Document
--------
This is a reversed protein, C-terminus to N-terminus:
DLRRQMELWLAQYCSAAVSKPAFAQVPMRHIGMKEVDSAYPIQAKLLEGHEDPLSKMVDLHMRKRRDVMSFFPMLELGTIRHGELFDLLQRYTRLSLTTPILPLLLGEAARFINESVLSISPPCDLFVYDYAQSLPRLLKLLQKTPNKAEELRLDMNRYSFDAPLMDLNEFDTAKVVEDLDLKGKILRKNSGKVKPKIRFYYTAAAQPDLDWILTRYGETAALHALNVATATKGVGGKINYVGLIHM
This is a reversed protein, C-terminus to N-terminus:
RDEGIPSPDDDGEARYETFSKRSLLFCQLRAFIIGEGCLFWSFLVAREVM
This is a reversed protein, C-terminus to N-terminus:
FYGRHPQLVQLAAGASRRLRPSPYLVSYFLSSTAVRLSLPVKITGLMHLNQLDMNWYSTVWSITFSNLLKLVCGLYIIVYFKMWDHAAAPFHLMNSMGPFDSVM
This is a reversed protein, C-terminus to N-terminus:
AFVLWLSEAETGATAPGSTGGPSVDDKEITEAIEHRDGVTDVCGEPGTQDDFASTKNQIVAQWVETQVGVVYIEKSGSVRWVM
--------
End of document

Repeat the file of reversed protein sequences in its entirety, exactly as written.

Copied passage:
This is a reversed protein, C-terminus to N-terminus:
DLRRQMELWLAQYCSAAVSKPAFAQVPMRHIGMKEVDSAYPIQAKLLEGHEDPLSKMVDLHMRKRRDVMSFFPMLELGTIRHGELFDLLQRYTRLSLTTPILPLLLGEAARFINESVLSISPPCDLFVYDYAQSLPRLLKLLQKTPNKAEELRLDMNRYSFDAPLMDLNEFDTAKVVEDLDLKGKILRKNSGKVKPKIRFYYTAAAQPDLDWILTRYGETAALHALNVATATKGVGGKINYVGLIHM
This is a reversed protein, C-terminus to N-terminus:
RDEGIPSPDDDGEARYETFSKRSLLFCQLRAFIIGEGCLFWSFLVAREVM
This is a reversed protein, C-terminus to N-terminus:
FYGRHPQLVQLAAGASRRLRPSPYLVSYFLSSTAVRLSLPVKITGLMHLNQLDMNWYSTVWSITFSNLLKLVCGLYIIVYFKMWDHAAAPFHLMNSMGPFDSVM
This is a reversed protein, C-terminus to N-terminus:
AFVLWLSEAETGATAPGSTGGPSVDDKEITEAIEHRDGVTDVCGEPGTQDDFASTKNQIVAQWVETQVGVVYIEKSGSVRWVM